#7: How To Determine Your Total Addressable Market with Colin Hung

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Really enjoyed having Colin Hung join me on the podcast this week to discuss the uniqueness of the health IT industry.

With over fifteen years in the industry, the nuances of health tech are nothing new to him.

As an award-winning Marketing Executive, he’s actively influencing the industry with #HCLDR, one of the most popular health tech chats on Twitter.

He regularly writes for Healthcare IT Today and makes a point to attend over 30 conferences a year. His thought leadership, published in Journal of the American College of Radiology and HospitalEMRandEHR.com, has pushed the industry as well.

But like many other pros at health tech marketing, Colin didn’t start in health tech. His degree in mechanical engineering started him in an IT job right out of college. It was here where he first discovered health IT.

With his curiosity piqued, he joined a sales team selling healthcare software. Frustrated with ineffective marketing practices, while still on the sales side, he created a new marketing strategy and quickly learned how to influence the industry.

In hindsight, he says his experience in sales and marketing gave him an empathy for both branches of companies. He also said that a difficult part of joining the industry was mastering the acronyms and language.

But above all, he wished he would’ve realized the small world that is healthcare. And that’s what he really wanted to talk about on today’s episode.

Colin Headshot - web 200px.jpg

A case study

Healthcare is smaller than you think. Yet people apply the same old marketing strategies as other industries.

Take Ford Motors or any other car manufacturer. They don’t have a specific list of customers to draw on. So they benefit from nationwide and international ad and social media campaigns.

With such a large client base, this approach really is to their advantage. And you could say the same for a company like Amazon.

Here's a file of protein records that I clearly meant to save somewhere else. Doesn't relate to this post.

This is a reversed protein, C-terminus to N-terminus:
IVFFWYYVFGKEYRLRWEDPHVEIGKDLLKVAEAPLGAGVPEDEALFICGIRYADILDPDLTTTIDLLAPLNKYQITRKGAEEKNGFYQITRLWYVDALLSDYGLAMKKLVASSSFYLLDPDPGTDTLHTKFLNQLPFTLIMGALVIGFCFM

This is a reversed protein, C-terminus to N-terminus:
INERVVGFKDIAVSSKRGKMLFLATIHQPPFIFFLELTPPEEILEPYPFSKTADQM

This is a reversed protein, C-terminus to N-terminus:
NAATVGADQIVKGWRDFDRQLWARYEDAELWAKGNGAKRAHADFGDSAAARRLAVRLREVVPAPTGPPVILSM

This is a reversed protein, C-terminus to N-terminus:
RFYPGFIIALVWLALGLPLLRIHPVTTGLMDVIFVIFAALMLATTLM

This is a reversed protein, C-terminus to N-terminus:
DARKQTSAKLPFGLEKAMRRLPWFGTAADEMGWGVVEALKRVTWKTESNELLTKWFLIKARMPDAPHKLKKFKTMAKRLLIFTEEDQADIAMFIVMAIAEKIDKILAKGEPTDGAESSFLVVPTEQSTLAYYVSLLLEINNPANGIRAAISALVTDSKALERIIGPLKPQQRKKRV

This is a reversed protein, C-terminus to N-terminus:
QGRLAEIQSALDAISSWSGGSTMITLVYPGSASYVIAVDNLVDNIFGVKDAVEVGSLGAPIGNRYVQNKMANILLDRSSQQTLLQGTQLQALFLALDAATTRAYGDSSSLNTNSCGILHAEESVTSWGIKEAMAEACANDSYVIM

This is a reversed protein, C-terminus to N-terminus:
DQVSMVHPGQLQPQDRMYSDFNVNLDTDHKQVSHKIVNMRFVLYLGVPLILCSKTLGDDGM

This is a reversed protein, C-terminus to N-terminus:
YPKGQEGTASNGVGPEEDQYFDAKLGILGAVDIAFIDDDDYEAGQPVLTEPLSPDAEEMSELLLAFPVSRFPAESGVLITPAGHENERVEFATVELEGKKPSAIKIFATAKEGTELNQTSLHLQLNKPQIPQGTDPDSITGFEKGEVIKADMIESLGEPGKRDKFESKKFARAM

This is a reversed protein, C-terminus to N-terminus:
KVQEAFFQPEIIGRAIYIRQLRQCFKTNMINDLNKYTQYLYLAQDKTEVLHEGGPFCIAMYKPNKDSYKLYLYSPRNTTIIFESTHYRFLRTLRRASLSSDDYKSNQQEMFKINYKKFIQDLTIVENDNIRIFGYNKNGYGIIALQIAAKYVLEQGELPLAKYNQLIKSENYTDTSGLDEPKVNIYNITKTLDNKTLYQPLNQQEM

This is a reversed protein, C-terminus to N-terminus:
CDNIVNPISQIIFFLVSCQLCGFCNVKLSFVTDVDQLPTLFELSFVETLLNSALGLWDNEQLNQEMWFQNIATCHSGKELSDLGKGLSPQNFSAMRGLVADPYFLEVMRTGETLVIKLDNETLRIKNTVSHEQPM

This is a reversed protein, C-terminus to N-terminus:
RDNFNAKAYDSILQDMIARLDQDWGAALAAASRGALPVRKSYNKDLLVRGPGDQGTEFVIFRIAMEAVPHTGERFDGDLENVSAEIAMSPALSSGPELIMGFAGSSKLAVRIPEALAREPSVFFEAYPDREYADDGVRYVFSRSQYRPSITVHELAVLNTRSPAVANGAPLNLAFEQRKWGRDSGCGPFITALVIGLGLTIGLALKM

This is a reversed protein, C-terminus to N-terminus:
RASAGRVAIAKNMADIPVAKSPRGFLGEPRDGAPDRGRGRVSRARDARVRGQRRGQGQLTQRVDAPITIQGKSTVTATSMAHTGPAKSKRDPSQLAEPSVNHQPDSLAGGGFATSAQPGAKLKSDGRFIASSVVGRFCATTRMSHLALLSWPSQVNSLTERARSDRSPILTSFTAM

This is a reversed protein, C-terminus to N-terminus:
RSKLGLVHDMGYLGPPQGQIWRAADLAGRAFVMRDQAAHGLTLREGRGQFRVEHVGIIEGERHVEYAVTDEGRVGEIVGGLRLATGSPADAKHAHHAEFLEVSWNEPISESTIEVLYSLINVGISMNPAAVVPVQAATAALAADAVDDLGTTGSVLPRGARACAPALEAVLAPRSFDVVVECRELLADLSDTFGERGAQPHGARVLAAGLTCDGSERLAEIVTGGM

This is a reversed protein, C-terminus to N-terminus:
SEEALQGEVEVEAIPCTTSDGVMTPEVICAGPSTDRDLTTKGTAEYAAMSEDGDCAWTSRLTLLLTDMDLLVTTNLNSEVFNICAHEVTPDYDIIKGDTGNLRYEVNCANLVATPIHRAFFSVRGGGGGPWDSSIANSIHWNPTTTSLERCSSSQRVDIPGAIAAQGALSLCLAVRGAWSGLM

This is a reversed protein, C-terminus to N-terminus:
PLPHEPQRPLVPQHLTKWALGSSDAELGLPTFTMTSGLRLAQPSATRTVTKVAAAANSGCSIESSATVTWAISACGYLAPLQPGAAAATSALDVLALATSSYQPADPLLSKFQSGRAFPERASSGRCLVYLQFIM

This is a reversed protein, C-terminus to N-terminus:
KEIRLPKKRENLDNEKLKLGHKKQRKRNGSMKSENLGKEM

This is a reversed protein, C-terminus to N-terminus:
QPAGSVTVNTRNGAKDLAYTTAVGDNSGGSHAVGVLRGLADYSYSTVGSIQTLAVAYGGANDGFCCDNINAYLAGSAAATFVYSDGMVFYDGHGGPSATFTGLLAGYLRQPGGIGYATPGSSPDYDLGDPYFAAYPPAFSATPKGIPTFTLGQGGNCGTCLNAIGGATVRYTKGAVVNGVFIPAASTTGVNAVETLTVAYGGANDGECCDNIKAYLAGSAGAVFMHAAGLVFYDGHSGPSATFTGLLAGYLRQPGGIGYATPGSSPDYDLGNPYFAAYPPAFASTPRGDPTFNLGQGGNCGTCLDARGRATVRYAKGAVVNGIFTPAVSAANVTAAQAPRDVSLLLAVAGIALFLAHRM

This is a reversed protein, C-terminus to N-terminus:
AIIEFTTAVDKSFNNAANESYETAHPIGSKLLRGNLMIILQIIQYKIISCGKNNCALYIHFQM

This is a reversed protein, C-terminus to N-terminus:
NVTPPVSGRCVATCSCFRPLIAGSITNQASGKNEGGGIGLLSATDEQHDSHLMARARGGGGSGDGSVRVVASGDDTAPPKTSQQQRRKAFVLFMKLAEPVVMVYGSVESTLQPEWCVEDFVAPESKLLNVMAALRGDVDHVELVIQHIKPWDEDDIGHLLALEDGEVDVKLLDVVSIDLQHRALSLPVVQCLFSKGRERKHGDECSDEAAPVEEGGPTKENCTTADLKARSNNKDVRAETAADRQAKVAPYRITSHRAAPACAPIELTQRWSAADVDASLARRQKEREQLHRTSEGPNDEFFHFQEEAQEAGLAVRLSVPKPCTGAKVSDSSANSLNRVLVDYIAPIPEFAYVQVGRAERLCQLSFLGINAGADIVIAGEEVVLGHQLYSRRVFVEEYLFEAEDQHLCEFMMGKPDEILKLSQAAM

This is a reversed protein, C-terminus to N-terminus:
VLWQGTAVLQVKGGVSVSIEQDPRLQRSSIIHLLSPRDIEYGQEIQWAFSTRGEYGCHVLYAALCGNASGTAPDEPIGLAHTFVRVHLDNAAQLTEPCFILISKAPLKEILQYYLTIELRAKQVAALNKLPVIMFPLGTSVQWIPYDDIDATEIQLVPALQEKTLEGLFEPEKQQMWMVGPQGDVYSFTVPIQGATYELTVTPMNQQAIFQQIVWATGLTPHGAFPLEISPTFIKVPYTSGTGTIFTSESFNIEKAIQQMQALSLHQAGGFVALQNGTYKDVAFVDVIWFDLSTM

But health tech only has 6,000 possible hospitals to market to in the U.S. And as you apply specific criteria, that pool shrinks significantly.

In the end you may only have around 3,000 hospitals that can benefit from your product. If your product is department specific, say only used in a radiology department, then you’re talking about 3,000 directors of radiology that you are marketing to.

Let me reiterate. That’s 3,000 specific people you’d need to be reaching.

Since departments may only update products every 3-4 years, you are literally talking about 800 people who would be eligible to buy your product this year. That’s how small the health tech industry is.

How this changes your approach

The trick is to think like your buyer. If you were your buyer, what kind of Google searches would you be entering? What if you aren’t buying this year? What kinds of things would you be searching for? What would you be reading and thinking about?

Once you know what kind of things your clients are searching for, start creating content that will pop up in their searches. Set yourself up as their guide, and in turn they will start coming to you for solutions.

Hubspot and CoSchedule have this figured out. They offer free guidance. In return the people they’ve helped automatically think of them when they need marketing help. They even offer a buying guide for replacing your marketing strategy.

Using this knowledge to your advantage